You know when you get married you have to give all your groom's men a small present. Well, you are not getting married but a substantial life change indeed. It only seems fair with some of us "originals" around here that we have been/will be and continue to be your wingmen. So I say, stay with this marrage theory... Once you get to china, send us all a sample or two or five, would ya? --Just as a small token to prove that we are all not going to loose touch... I mean, not that any of us are cheap bastards looking for freebies or anything.. Really it's all about the Great Life Journey and friendship...  ...Really.

I'll still be on LMR every day. As for freebies, wait and see or better still dress those chicks in paper robot outfits and video them :P


I might as well sell off my camera now! Any takers?
Dress up as a robot and robot dance :P

oh ok i see. i dont have a picaxe though. im using a 16f84 at 4Mhz. i use it for all my programming and it has yet to let me down.

on the output of the receiver, the voltage decreases the closer you get, is that what it should do? because im if so then im not sure what you mean by ...."The last stage of the reciever is a comparator that give a digital output so that you will get a brief positive pulse that is extended slightly by the diode and capacitor on the output."....i understand the diode cap combination. but not the brief positive pulse part.

I have to assume you are trying to measure the output with a multi-meter. This is pointless as the sonar does not work this way.

The comparator compares the signal from the reciever to a voltage that is set just above the noise level. When the initial burst or an echo is detected the signal jumps above the noise level and the comparitor generates a positive going pulse.

Your processor must generate a high output for about 300uS (enough for about 12 pulses @ 40KHz) and then immediately change the pin to an input and time from when the input drops low to when it goes high again. This will be the time from the initial burst of sound to the first echo. At this point the I/O pin should be set to low output to prevent the echos from triggering more burst otherwise you may get false readings. Allow a minimum of 50mS between readings so that echos from previous burst don't trigger false readings.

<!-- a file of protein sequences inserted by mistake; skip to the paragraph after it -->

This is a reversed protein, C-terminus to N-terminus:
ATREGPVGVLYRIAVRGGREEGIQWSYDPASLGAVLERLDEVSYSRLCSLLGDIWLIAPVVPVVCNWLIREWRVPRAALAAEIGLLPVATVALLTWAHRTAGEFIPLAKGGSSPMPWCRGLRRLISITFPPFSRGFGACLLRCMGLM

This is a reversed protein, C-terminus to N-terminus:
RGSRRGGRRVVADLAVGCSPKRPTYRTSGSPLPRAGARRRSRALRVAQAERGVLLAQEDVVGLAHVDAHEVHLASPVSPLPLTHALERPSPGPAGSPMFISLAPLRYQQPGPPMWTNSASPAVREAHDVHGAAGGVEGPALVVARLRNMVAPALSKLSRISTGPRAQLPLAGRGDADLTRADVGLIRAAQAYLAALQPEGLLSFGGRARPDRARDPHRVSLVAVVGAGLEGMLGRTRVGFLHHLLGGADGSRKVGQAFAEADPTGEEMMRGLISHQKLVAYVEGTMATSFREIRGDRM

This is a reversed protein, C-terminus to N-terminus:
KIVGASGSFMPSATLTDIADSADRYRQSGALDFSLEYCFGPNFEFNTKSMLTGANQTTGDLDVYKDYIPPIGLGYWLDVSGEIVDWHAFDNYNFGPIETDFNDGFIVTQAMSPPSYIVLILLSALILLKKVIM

The diode/capacitor combination on the input/output helps sustain the driver while your processor changes the pin from output to input so that your input will initially be high and also converts a series of 40KHz pulses into a single pulse to prevent the processor confusing the 2.5uS gap between40KHz pulses for the gap between burst and echo.


i just realised that im not sure how you would measure distance with these sensors.

if i want to measure distance, do i convert the voltage change in the output in to digital for my pic? or does my pic calculate the time difference between the sent and received pulse?

and is it different for just obstical detection?


when you send a brief pulse to your oscillator (300-400uS) the reciever picks this up. The last stage of the reciever is a comparator that give a digital output so that you will get a brief positive pulse that is extended slightly by the diode and capacitor on the output.

By then timing how long it takes for the echo to return at which point a second pulse is generated you can measure the distance. With picaxe chips this is easy to do using the pulsout and pulsin commands.

The expensive ready made sonars have a processor on board that does this timing for you.

I get up to 3M range so far with this circuit depending on the object size and composition. It can pick up a DVD case at nearly 2m.

 hey by the way thanx for writing this up. im also working on designing and building my own cheap versions of the circuits that work almost just as well.

ive just tested your reciever circuit. i made a 555 40Khz transmitter with 1 msec pulses and tested it facing a wall.

the reciever works quite well. its maximum range is about 2.8 m and its minimum range is around 28cm. any closer and the voltages start going a bit crazy. although ive noticed that on standstill, the voltages vary about + - 0,2V.

 ive also design my own reciever circuit. my range is not as great and its not as sensitive to yours. it only really picks up large objects and basically works best in the 60cm to 1,7m range. still working out the kinks in it.

p.s. the 555 timers cost R1,30 here in south africa. thats about 18 american cents if i convert it.